THE POWER OF PUBLIC HEALTH
Saving lives at the intersection of science and social justice .
BY HEATHER BUSCHMAN , PHD ’ 08
Cheryl Anderson , PhD , MPH , was appointed founding dean of UC San Diego ’ s new Herbert Wertheim School of Public Health and Human Longevity Science earlier this year .
An expert on dietary interventions to promote heart and kidney health , she also helped lead UC San Diego ’ s Return to Learn pilot program , which successfully determined that a number of in-person activities can occur on campus this fall through regular testing , along with other epidemic interventions such as contact tracing , self-isolation , and quarantine .
On entering the deanship during the COVID-19 pandemic and a surge in the Black Lives Matter movement , Anderson says it could not be a better time to focus on public health .
What is “ public health ”? How is it different than standard health care ? Rather than caring for one sick patient at a time , public health is the science of preventing disease , promoting health and improving quality of life while engaging entire communities and ensuring that we advance health equitably for all citizens . When public health is going well , nobody notices it — because we ’ ve prevented a crisis , the burden of disease , or deaths . COVID-19 is a public health crisis playing out in front of our eyes . The pandemic is an example of how public health touches everyone around the globe . We are trying to prevent further spread of the disease , and make sure people experience the benefits of epidemic interventions equitably .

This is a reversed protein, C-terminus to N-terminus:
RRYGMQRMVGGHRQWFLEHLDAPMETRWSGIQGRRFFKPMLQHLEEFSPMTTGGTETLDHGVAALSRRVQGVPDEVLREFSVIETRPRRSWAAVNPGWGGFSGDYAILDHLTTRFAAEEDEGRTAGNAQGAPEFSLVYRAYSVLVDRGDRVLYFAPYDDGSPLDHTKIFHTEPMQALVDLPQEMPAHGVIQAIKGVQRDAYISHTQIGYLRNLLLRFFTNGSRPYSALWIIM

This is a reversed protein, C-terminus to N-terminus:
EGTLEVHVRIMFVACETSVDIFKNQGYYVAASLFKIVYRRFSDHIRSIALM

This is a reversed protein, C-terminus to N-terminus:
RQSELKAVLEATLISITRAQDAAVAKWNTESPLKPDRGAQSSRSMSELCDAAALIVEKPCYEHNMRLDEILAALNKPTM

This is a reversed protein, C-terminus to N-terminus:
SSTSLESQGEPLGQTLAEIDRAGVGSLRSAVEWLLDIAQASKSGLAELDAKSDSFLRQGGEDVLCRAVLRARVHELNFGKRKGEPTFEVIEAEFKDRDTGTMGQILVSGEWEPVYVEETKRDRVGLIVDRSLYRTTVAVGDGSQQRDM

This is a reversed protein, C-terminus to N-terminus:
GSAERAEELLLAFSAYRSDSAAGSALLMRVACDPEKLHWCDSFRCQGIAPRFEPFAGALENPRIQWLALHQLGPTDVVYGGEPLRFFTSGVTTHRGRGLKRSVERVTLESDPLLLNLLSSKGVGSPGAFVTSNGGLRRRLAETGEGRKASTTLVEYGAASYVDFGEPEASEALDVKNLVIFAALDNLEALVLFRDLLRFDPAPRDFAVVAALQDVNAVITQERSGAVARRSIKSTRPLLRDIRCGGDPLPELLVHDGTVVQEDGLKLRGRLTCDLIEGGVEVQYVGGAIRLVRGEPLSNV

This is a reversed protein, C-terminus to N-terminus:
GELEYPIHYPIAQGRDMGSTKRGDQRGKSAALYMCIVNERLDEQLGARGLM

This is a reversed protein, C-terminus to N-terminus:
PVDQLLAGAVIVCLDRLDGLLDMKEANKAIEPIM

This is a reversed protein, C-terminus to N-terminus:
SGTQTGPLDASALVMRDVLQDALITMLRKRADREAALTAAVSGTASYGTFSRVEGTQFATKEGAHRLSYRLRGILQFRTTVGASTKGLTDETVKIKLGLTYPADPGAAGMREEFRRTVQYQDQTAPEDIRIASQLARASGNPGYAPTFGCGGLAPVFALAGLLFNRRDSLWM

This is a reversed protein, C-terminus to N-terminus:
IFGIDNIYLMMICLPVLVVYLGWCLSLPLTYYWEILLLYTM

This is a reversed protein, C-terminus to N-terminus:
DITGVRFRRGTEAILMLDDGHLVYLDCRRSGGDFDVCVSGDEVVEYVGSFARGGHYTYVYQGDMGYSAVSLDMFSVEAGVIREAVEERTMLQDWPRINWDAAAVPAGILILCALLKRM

What role does equity play in public health ? My first public health course in college gave me a framework to make sense of what I had seen growing up in a small town in Palm Beach County , Florida , where health disparities by race were obvious . Many policies that negatively impact a community ’ s health are steeped in a long history of racism , and they disproportionately affect Black , Indigenous , and other historically marginalized groups . When patients are seeking medical care , it ’ s important to think about upstream factors that might play a role in their situation — things like the zip code in which they live , learn , work , play , and pray , the ability to eat well and exercise , and exposure to tobacco or pollutants . In public health , we look at the broader policies and practices that might influence one community ’ s disease risk or health outcomes in a way that ’ s different from other communities . And what we see is that these policies don ’ t play out randomly or affect people equally . We are seeing this right now with the COVID-19 pandemic in San Diego . The infection and mortality rates are higher in certain zip codes and in Latinx and Asian Pacific Islander communities . Zip codes in which people are disproportionately impacted by COVID-19 also tend to have fewer green spaces , fewer places to buy healthy foods , poorer air quality , and more marketing of tobacco and alcohol . On a neighborhood level , there are also higher rates of chronic diseases like high blood pressure , diabetes , heart disease ,
24 TRITON | FALL 2020